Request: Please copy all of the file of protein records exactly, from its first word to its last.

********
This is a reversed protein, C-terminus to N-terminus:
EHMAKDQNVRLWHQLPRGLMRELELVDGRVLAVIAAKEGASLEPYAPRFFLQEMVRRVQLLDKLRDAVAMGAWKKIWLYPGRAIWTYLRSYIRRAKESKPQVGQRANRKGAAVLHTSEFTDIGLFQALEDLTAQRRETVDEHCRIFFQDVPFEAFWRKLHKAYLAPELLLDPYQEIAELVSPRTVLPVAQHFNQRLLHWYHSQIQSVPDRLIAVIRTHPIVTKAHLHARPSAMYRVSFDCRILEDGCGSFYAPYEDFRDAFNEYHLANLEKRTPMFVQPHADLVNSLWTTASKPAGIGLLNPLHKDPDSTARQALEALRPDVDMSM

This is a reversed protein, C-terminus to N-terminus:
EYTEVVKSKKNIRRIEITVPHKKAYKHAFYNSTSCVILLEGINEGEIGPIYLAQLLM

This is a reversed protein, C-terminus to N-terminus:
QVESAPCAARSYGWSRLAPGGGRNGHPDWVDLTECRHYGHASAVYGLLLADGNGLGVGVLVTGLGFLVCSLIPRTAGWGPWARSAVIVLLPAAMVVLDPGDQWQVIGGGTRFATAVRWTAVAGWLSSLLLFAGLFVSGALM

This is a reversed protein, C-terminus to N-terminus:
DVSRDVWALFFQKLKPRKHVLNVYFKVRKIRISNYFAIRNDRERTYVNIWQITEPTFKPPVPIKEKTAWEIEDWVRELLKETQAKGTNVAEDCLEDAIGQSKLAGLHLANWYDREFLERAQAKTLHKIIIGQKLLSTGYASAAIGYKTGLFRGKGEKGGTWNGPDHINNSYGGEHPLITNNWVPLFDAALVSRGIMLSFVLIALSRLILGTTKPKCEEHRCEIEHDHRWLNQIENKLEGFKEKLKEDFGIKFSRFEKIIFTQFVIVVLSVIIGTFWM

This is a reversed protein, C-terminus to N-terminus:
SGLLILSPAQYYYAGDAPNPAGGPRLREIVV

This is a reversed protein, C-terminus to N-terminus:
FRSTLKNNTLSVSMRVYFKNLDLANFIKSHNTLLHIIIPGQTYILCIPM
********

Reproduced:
This is a reversed protein, C-terminus to N-terminus:
EHMAKDQNVRLWHQLPRGLMRELELVDGRVLAVIAAKEGASLEPYAPRFFLQEMVRRVQLLDKLRDAVAMGAWKKIWLYPGRAIWTYLRSYIRRAKESKPQVGQRANRKGAAVLHTSEFTDIGLFQALEDLTAQRRETVDEHCRIFFQDVPFEAFWRKLHKAYLAPELLLDPYQEIAELVSPRTVLPVAQHFNQRLLHWYHSQIQSVPDRLIAVIRTHPIVTKAHLHARPSAMYRVSFDCRILEDGCGSFYAPYEDFRDAFNEYHLANLEKRTPMFVQPHADLVNSLWTTASKPAGIGLLNPLHKDPDSTARQALEALRPDVDMSM

This is a reversed protein, C-terminus to N-terminus:
EYTEVVKSKKNIRRIEITVPHKKAYKHAFYNSTSCVILLEGINEGEIGPIYLAQLLM

This is a reversed protein, C-terminus to N-terminus:
QVESAPCAARSYGWSRLAPGGGRNGHPDWVDLTECRHYGHASAVYGLLLADGNGLGVGVLVTGLGFLVCSLIPRTAGWGPWARSAVIVLLPAAMVVLDPGDQWQVIGGGTRFATAVRWTAVAGWLSSLLLFAGLFVSGALM

This is a reversed protein, C-terminus to N-terminus:
DVSRDVWALFFQKLKPRKHVLNVYFKVRKIRISNYFAIRNDRERTYVNIWQITEPTFKPPVPIKEKTAWEIEDWVRELLKETQAKGTNVAEDCLEDAIGQSKLAGLHLANWYDREFLERAQAKTLHKIIIGQKLLSTGYASAAIGYKTGLFRGKGEKGGTWNGPDHINNSYGGEHPLITNNWVPLFDAALVSRGIMLSFVLIALSRLILGTTKPKCEEHRCEIEHDHRWLNQIENKLEGFKEKLKEDFGIKFSRFEKIIFTQFVIVVLSVIIGTFWM

This is a reversed protein, C-terminus to N-terminus:
SGLLILSPAQYYYAGDAPNPAGGPRLREIVV

This is a reversed protein, C-terminus to N-terminus:
FRSTLKNNTLSVSMRVYFKNLDLANFIKSHNTLLHIIIPGQTYILCIPM